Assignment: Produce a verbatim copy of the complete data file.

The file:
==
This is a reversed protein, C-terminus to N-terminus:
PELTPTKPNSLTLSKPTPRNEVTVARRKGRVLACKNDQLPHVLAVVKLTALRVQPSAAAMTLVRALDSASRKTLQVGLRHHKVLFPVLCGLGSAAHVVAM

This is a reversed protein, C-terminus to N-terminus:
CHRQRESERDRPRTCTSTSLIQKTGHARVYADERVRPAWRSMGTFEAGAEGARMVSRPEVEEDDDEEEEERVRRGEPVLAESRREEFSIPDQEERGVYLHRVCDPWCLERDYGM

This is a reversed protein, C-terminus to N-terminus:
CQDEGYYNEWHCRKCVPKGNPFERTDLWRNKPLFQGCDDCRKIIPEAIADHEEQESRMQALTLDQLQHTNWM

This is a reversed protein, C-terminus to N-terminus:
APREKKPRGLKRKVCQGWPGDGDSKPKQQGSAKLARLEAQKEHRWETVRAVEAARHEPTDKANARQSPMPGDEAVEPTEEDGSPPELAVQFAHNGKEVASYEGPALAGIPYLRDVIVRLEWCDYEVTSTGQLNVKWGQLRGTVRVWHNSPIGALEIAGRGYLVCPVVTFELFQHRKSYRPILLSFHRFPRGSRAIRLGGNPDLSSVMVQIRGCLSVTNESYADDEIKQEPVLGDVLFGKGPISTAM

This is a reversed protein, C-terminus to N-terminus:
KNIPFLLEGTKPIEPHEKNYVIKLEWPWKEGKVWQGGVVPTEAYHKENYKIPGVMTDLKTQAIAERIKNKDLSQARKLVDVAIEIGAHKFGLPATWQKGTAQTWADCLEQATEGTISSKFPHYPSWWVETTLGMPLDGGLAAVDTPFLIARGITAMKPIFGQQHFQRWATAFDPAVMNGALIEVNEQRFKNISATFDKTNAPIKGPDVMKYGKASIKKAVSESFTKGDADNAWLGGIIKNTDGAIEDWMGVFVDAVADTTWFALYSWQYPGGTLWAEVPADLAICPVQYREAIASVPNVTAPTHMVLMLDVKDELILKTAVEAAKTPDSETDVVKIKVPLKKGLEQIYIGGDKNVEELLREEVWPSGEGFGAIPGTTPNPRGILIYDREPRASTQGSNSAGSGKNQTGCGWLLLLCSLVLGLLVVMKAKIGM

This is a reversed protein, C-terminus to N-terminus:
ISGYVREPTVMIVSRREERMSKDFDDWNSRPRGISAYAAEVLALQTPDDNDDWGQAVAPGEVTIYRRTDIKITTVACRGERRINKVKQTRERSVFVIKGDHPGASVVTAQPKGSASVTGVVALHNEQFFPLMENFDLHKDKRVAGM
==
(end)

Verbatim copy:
This is a reversed protein, C-terminus to N-terminus:
PELTPTKPNSLTLSKPTPRNEVTVARRKGRVLACKNDQLPHVLAVVKLTALRVQPSAAAMTLVRALDSASRKTLQVGLRHHKVLFPVLCGLGSAAHVVAM

This is a reversed protein, C-terminus to N-terminus:
CHRQRESERDRPRTCTSTSLIQKTGHARVYADERVRPAWRSMGTFEAGAEGARMVSRPEVEEDDDEEEEERVRRGEPVLAESRREEFSIPDQEERGVYLHRVCDPWCLERDYGM

This is a reversed protein, C-terminus to N-terminus:
CQDEGYYNEWHCRKCVPKGNPFERTDLWRNKPLFQGCDDCRKIIPEAIADHEEQESRMQALTLDQLQHTNWM

This is a reversed protein, C-terminus to N-terminus:
APREKKPRGLKRKVCQGWPGDGDSKPKQQGSAKLARLEAQKEHRWETVRAVEAARHEPTDKANARQSPMPGDEAVEPTEEDGSPPELAVQFAHNGKEVASYEGPALAGIPYLRDVIVRLEWCDYEVTSTGQLNVKWGQLRGTVRVWHNSPIGALEIAGRGYLVCPVVTFELFQHRKSYRPILLSFHRFPRGSRAIRLGGNPDLSSVMVQIRGCLSVTNESYADDEIKQEPVLGDVLFGKGPISTAM

This is a reversed protein, C-terminus to N-terminus:
KNIPFLLEGTKPIEPHEKNYVIKLEWPWKEGKVWQGGVVPTEAYHKENYKIPGVMTDLKTQAIAERIKNKDLSQARKLVDVAIEIGAHKFGLPATWQKGTAQTWADCLEQATEGTISSKFPHYPSWWVETTLGMPLDGGLAAVDTPFLIARGITAMKPIFGQQHFQRWATAFDPAVMNGALIEVNEQRFKNISATFDKTNAPIKGPDVMKYGKASIKKAVSESFTKGDADNAWLGGIIKNTDGAIEDWMGVFVDAVADTTWFALYSWQYPGGTLWAEVPADLAICPVQYREAIASVPNVTAPTHMVLMLDVKDELILKTAVEAAKTPDSETDVVKIKVPLKKGLEQIYIGGDKNVEELLREEVWPSGEGFGAIPGTTPNPRGILIYDREPRASTQGSNSAGSGKNQTGCGWLLLLCSLVLGLLVVMKAKIGM

This is a reversed protein, C-terminus to N-terminus:
ISGYVREPTVMIVSRREERMSKDFDDWNSRPRGISAYAAEVLALQTPDDNDDWGQAVAPGEVTIYRRTDIKITTVACRGERRINKVKQTRERSVFVIKGDHPGASVVTAQPKGSASVTGVVALHNEQFFPLMENFDLHKDKRVAGM